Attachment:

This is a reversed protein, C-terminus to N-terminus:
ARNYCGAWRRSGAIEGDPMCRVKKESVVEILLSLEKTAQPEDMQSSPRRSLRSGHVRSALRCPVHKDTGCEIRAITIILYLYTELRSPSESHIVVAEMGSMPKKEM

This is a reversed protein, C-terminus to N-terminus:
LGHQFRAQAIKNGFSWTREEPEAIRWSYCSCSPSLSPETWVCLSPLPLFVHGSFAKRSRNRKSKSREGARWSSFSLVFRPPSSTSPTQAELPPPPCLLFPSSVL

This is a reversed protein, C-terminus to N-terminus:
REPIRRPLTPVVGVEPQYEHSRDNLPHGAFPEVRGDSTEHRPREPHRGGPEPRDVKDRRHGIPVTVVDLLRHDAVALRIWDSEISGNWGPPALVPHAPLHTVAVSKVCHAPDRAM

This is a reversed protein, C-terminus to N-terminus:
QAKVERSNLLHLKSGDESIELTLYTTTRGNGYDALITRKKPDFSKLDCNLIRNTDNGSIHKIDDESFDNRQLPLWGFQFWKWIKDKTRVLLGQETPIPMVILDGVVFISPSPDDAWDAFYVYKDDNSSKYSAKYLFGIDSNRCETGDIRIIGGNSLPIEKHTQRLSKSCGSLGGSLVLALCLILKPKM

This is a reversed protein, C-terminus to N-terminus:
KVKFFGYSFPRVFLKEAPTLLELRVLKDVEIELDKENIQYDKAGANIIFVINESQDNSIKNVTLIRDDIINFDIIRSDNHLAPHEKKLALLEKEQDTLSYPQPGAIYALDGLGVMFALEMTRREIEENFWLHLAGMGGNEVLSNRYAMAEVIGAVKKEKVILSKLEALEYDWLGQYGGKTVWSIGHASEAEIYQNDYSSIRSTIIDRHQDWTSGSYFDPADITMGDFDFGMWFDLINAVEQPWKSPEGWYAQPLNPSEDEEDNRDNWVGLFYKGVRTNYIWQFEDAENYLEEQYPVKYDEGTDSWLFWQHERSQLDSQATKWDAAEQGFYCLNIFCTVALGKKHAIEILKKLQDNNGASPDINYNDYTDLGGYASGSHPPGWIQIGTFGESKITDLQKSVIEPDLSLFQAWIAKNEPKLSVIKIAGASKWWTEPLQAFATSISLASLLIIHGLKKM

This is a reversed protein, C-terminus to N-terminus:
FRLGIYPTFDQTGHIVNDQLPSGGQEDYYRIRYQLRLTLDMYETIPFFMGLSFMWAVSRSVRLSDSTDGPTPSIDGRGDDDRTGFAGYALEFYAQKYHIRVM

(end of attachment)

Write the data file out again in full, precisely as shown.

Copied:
This is a reversed protein, C-terminus to N-terminus:
ARNYCGAWRRSGAIEGDPMCRVKKESVVEILLSLEKTAQPEDMQSSPRRSLRSGHVRSALRCPVHKDTGCEIRAITIILYLYTELRSPSESHIVVAEMGSMPKKEM

This is a reversed protein, C-terminus to N-terminus:
LGHQFRAQAIKNGFSWTREEPEAIRWSYCSCSPSLSPETWVCLSPLPLFVHGSFAKRSRNRKSKSREGARWSSFSLVFRPPSSTSPTQAELPPPPCLLFPSSVL

This is a reversed protein, C-terminus to N-terminus:
REPIRRPLTPVVGVEPQYEHSRDNLPHGAFPEVRGDSTEHRPREPHRGGPEPRDVKDRRHGIPVTVVDLLRHDAVALRIWDSEISGNWGPPALVPHAPLHTVAVSKVCHAPDRAM

This is a reversed protein, C-terminus to N-terminus:
QAKVERSNLLHLKSGDESIELTLYTTTRGNGYDALITRKKPDFSKLDCNLIRNTDNGSIHKIDDESFDNRQLPLWGFQFWKWIKDKTRVLLGQETPIPMVILDGVVFISPSPDDAWDAFYVYKDDNSSKYSAKYLFGIDSNRCETGDIRIIGGNSLPIEKHTQRLSKSCGSLGGSLVLALCLILKPKM

This is a reversed protein, C-terminus to N-terminus:
KVKFFGYSFPRVFLKEAPTLLELRVLKDVEIELDKENIQYDKAGANIIFVINESQDNSIKNVTLIRDDIINFDIIRSDNHLAPHEKKLALLEKEQDTLSYPQPGAIYALDGLGVMFALEMTRREIEENFWLHLAGMGGNEVLSNRYAMAEVIGAVKKEKVILSKLEALEYDWLGQYGGKTVWSIGHASEAEIYQNDYSSIRSTIIDRHQDWTSGSYFDPADITMGDFDFGMWFDLINAVEQPWKSPEGWYAQPLNPSEDEEDNRDNWVGLFYKGVRTNYIWQFEDAENYLEEQYPVKYDEGTDSWLFWQHERSQLDSQATKWDAAEQGFYCLNIFCTVALGKKHAIEILKKLQDNNGASPDINYNDYTDLGGYASGSHPPGWIQIGTFGESKITDLQKSVIEPDLSLFQAWIAKNEPKLSVIKIAGASKWWTEPLQAFATSISLASLLIIHGLKKM

This is a reversed protein, C-terminus to N-terminus:
FRLGIYPTFDQTGHIVNDQLPSGGQEDYYRIRYQLRLTLDMYETIPFFMGLSFMWAVSRSVRLSDSTDGPTPSIDGRGDDDRTGFAGYALEFYAQKYHIRVM